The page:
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Winter brings out the sourdough bread baker in me. When it’s cold and windy nothing says comfort like homemade soup along with a fresh loaf of sourdough bread.
No, I am not one of those home cooks who still is using her grandmother’s sourdough starter, although not from lack of trying. I usually make a new starter batch each fall, lovingly feed and replenish it all winter and spring, and tuck it away in the refrigerator for the summer. After weeks of neglect, it is usually beyond help. No “rising” from the sourdough grave for this batch. It’s easier to just start over. But once I do start over, it’s a new loaf of sourdough every week.
It really isn’t difficult to make your own sourdough starter. You can use the method I prefer, found on my website Make Your Own Sourdough Starter. Or follow the methods found in earlier Mother Earth News articles, including Creating Homemade Sourdough Bread From a Starter Mix, and a previous blog post, A Beginner’s Guide to Sourdough.
See how to make a specialty starter, like the rye starter in this recipe, using the process I used, How to Make Rye and Other Specialty Sourdough Starters.
Occasionally I feel a little guilty and decide that if we are going to eat so much bread, it should be good for us. So I throw in a bit more whole grain flour, or stuff it with fruit and nuts, or add seeds. In this particular case, I added seeds that are a good source of omega-3 fatty acids, something we could all use more of in our diet.
Preparing for a Bread Experiment
This bread was a bit of an experiment. The recipe is loosely based on the Alpine Baguette recipe from Local Breads by Daniel Leader, which is one of my favorite bread cookbooks. It was also the first time I had ever used a brotform, an asked for gift that was tucked under my Christmas tree.
I used seeds that are high in omega-3s; flaxseed, chia seed and camelina seed. Flaxseed can be purchased just about everywhere these days, but chia and camelina may only be available at the local health food store or online. Chia seeds are the same ones found in those ubiquitous holiday Chia Pets boxes. Who would have thought that they were healthy! Camelina is a member of the mustard family, and has a mustard-like flavor so should be used judiciously, no more than 2 tablespoons per loaf. Any other seeds: sesame, sunflower, poppy, anise, etc. can also be used in this recipe.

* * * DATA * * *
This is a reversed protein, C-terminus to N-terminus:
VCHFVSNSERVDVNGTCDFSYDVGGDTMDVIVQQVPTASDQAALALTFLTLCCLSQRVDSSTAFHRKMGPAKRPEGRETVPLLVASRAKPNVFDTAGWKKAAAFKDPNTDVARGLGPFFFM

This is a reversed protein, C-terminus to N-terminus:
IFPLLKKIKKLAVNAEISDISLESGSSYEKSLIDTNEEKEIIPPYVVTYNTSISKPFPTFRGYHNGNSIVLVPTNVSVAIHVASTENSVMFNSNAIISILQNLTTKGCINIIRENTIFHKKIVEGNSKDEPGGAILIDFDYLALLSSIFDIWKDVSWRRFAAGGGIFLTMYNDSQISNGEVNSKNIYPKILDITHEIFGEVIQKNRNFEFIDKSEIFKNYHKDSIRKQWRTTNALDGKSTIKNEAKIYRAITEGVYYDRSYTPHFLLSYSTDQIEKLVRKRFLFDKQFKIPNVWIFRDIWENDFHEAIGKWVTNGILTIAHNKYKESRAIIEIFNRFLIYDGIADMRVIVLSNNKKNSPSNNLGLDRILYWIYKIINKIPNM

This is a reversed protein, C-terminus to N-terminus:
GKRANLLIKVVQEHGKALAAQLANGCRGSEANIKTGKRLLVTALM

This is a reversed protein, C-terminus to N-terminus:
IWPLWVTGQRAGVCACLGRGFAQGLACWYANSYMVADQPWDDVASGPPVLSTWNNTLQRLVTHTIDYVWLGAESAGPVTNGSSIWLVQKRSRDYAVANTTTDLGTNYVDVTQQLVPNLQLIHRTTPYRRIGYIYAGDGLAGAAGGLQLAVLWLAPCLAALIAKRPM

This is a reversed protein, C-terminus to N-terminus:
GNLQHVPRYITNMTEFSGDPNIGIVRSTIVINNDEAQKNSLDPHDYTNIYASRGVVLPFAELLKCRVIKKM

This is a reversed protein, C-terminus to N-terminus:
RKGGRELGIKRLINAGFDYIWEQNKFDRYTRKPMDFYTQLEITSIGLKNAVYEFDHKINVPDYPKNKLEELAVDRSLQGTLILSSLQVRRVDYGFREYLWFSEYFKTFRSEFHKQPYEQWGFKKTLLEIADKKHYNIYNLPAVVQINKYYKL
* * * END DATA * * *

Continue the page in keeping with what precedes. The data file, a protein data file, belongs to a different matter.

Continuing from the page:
Making Sourdough Bread Dough
¼ cup rolled oats
1 cup mixed seeds: flaxseed, chia and camelina
2 ¼ cups water, separated
1 cup rye sourdough starter
3 cups unbleached all-purpose flour
1 ½ tsp salt
Place rolled oats and seeds in a large bowl, or in a stand mixer bowl. Add ¾ cup of the water, stir to combine, and let sit for 2 hours.
Add remaining ingredients to bowl. Mix well to combine. Knead by hand until smooth and elastic, about 15 minutes, or using a stand mixer for 8 - 10 minutes. Place in a greased bowl, cover and let rise in a warm place until almost doubled.
Note: Since it was a cold day, this step took about 10 hours in my house. At that point, I put the bowl in the refrigerator for the night and completed the bread the next day. If you want to complete the whole process in one day either make sure your house is warm (75 – 80 degrees), or add about ½ tsp of instant yeast to the recipe, or increase the amount of starter to 2 cups. Increasing the amount of starter may require slight adjustments in flour and water measurements.
Gently fold to deflate. Shape the dough into a ball and place in a floured brotform. Cover and let rise about 2 hours. The dough will be puffy and light.
Baking the Bread
Preheat oven and baking stone to 450 degrees. Gently flip the bread out of the brotform and onto a parchment lined peel. Score the round with a sharp knife. Slide the loaf onto the baking stone and bake for 35- 50 minutes, or until interior temperature reaches 200 degrees.
Remove from oven and let cool for up to an hour before slicing.
This experiment worked perfectly. The bread was beautifully crispy on the outside and soft on the inside. The camelina seeds added just a hint of mustard flavor, enough to give the bread a distinctly different taste, but not enough to overpower the sourdough tang. Like most artisan breads, it was quite filling. That however, did not stop us from eating the whole loaf in just a few days.
As you can see from the photo, I did not score the loaf enough and it burst through on one side. This isn’t a problem unless you want a loaf that looks perfect. Although next time I will score more deeply, it didn’t adversely affect the taste!
Do you have any experience baking with camelina seeds? How do you use them?